Pardon if this is not the correct location for this discussion, I’ve only been a member a couple of days.
I have a friend from Spain that recently went to a school in England to learn English. (I just came from a trip to Europe). I met many ESL students there trying to learn English and they would always try to spend time with me to practice rather than with the Brittish people around them because as they insisted that my North-East American accent was much easier for them to understand than British English. During our travels, one person mentioned that they were taught that “may I” is formal and used with strangers or superiors while “can I” is informal and used with friends and such. In grade school I was taught that “can I” is incorrect when asking for permission because can = able. That when asking for permission the correct usage is “may I”. In American society it is true that “can I” is used more often, but technically speaking is it correct? I’m trying to see if what I learned in grade-school has any merit.
I learned what you learned, if you ask for permission, you should use “may I”. I’ve actually asked my parents something saying “can you [do something for me]?” They would say “Yes, I can”, then do nothing, because I said “can I” instead of “may I”.
In practice, I always say “can I” or “would you mind if I”. “May I” sounds stilted to me for some reason.
It’s the same in British English. “May I” is technically correct when asking for permission, but isn’t that often used in everyday conversation. It does sound quite formal and for this reason it’s used in some rhetorical questions, which aren’t looking for an answer, but used to add a somewhat demeaning, condescending or pompous effect. For example:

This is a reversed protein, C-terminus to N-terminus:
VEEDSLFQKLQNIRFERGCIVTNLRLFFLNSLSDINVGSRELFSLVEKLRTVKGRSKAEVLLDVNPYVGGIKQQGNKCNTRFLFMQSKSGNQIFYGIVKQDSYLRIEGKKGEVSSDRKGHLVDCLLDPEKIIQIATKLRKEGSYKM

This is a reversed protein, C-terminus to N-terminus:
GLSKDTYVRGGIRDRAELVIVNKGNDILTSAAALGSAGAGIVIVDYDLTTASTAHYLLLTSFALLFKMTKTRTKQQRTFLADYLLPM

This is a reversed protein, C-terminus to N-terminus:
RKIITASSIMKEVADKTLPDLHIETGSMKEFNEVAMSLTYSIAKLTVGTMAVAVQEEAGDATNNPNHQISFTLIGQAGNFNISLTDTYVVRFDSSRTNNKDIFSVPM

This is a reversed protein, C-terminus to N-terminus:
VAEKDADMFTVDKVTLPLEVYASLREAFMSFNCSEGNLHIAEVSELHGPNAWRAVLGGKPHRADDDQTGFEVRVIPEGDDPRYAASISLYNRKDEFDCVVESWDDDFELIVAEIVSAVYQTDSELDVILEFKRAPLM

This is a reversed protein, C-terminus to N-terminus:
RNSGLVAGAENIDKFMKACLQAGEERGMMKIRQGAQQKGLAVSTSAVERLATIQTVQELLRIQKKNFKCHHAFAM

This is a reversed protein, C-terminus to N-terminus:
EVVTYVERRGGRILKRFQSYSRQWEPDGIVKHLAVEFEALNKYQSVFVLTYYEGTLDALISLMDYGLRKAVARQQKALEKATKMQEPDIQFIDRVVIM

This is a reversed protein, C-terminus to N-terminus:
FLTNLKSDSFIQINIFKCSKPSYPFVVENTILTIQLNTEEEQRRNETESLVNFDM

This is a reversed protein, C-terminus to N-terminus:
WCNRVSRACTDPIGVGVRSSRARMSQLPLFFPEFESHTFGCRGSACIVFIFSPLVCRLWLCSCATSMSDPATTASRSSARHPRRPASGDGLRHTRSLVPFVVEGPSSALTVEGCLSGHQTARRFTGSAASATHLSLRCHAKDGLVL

“May I say, I think the service here is an absolute disgrace.”
“May I just interrupt you on that point…”
“May I please ask that you give me a little respect here.”
…where the “may I” is usually emphasised to add a little extra weight to the condescending manner.
Having said that, ordinary uses of “may I” (with real questions as opposed to rhetorical ones) always sound polite, and correct:
“May I ask for the bill please?”.
“May I see those photographs you took last weekend?”
It seems then that when they teach English to ESL students they now teach that “may I” and “can I” are both correct in asking for permission, but that “may I” is simply the formal tense. I suppose if you take into account the regular day to day usage of the terms, they are teaching them correctly. For instance, even though I know “may I” is correct when asking for permission I also know that if I were to use it people would maybe laugh or think I’m being pretentious. I only use it in business/professional situations. But does this mean that on actual written exams for non-english speakers “can I” & “may I” are now both considered correct?
May I say that “may I” is still the correct way of saying it but that many, many people these days say “can I” instead? I generally use “may I”, but can I add here that my daughter uses “can I” most of the time?
The whole “can I” thing reminds me when I was in grade school and when I askedd “can I use the restoom?” My teacher chuckled and said," I don’t know, can you?" She then went on to correct and told me to use “may I.”
Since I still typically use “can I” around my family, I do think teaching “may I” as formal and “Can I” as informal makes sense.
I would never use “can I” instead of “may I” in formal written English, probably even in emails etc. to friends/family. But then I’m a bit of a stickler for these things !
So the vote is in. I asked because I might want to start tutoring English here eventually (after I get the hang of LingQ)… and I imagine that some people learning English will be practicing for formal test requirements. What the ESL students told me they learned made me wonder if when tutoring it would be responsible to teach that “may I” is correct and “can I” incorrect when asking for permission.- Just as I learned myself growing up.